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Wednesday, March 4, 2015

Single Malt Report: Bladnoch 13 year old 1991 McGibbon's Provenance (casks 1083+1447)

This is the second of four Bladnochs this week.  Yesterday's was weird but lovable (like some of us) and proved to be a good sparring partner for this whisky.

Today's helpful facts: The distillery was built alongside the river Bladnoch in Wigtownshire (real name) in 1817 by the brothers McClelland, though they didn't get the legal license to start distilling until eight years later.  An Irish company (Dunville & Co.) bought the distillery in 1911 and ran it intermittently until it was liquidated 26 years later.  After passing through the hands of six different owners (including Inver House and United Distillers), Bladnoch wound up in the hands of Co-ordinated Development Services, half of which was made up of the brothers Armstrong, also from the neighboring green isle.  Then (as mentioned yesterday) the distillery went up for sale after less than 20 years.

Distillery: Bladnoch
Ownership: ???
Bottler: McGibbon's Provenance (Douglas Laing)
Age: 13 years (July 1991 - August 2004)
Cask #s: 1083 & 1447
Region: Lowlands
Alcohol by Volume: 46%
Chillfiltered? No
Caramel Colorant? No
(Thank you to Mr. Cocktailchem himself for the sample!)

The color is brass.  Whiskybase says there's no added colorant and I'm inclined to believe them/it here.  First up in the nose is a combination of anise, grain, and yeast.  Mostly oak free.  Some orange oil, grapefruits.  Hot cereal and flower blossoms.  There's some grimy funk involved that may or may not be related to peat.  With time in the glass, the whisky starts picking up bright notes like confectioner's sugar, roses, peach nectar, and blueberries.  The palate is soft and creamy with a slight peppery bite.  Vanilla shows up for the first time and in quantity.  It all gets sweeter with time, but a subtle tartness keeps it in check for a while.  After some time, here comes the anise, flowers, and grapefruit.  Eventually the sweetness becomes aggressive.  More citrus comes out in the lengthy finish.  That's followed by peppercorns, vanilla, and a hint of mocha.  Again, the sweetness expands with time.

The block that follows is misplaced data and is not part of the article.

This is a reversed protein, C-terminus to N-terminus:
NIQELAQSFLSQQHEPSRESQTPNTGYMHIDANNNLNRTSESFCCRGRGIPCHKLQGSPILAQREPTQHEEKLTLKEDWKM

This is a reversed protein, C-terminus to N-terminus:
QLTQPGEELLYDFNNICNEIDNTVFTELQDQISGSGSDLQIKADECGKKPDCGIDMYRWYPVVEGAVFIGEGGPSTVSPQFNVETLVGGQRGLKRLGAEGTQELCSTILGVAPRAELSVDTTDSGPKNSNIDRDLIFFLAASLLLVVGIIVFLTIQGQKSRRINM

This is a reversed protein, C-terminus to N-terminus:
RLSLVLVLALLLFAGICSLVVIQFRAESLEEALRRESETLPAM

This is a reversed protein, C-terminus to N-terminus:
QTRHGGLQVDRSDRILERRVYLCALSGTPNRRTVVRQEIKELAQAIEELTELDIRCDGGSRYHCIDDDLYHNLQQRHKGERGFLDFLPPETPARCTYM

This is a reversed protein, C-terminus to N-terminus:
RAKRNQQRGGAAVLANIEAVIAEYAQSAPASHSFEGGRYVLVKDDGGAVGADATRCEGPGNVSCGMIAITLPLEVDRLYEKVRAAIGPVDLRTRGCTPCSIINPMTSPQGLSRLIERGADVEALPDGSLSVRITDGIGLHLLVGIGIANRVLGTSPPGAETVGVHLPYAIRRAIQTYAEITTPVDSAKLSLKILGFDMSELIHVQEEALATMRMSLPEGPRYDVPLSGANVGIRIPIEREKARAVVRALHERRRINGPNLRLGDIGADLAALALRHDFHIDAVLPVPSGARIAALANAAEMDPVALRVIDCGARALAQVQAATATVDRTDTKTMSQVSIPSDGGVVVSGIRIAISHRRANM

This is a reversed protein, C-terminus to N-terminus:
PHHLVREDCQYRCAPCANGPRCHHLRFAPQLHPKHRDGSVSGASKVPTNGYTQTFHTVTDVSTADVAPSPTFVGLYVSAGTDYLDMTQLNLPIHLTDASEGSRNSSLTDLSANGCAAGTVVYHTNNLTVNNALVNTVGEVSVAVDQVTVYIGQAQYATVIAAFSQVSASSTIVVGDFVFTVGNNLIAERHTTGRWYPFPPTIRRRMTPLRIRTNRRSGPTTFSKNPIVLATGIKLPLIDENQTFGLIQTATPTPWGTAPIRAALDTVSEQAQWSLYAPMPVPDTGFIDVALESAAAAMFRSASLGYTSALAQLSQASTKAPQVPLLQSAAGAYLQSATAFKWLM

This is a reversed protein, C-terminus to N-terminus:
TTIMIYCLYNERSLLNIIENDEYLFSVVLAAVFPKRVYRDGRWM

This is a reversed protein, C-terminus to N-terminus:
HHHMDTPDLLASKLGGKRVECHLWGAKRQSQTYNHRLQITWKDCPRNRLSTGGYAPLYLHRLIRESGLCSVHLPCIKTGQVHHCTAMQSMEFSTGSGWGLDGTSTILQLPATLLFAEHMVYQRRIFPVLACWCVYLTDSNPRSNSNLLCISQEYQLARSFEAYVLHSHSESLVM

In Jordan's review of this whisky, he mentions that this bottle got better with time.  I had aired my sample out for a while because I got involved with baby-related matters, so perhaps a little bit of oxidation helped things out because I liked this one.  (Also, Jordan and I found more similar notes than we usually do.)

This isn't as zany as yesterday's Bladnoch, but the casks were very reserved, again.  As a result this whisky might feel a little young to those folks used to a lot of oak in their glass.  The sweetness gets a little bold at times and I wouldn't say this was the most complicated of malts, but it's good drinkin' after it has breathed.

Too bad the price on it is so silly.  $90?  I'm not surprised it's still on the shelves after 10 years.  At half its going rate, I would recommend it.

Availability - A few US stores still have it
Pricing - $80-$90
Rating - 83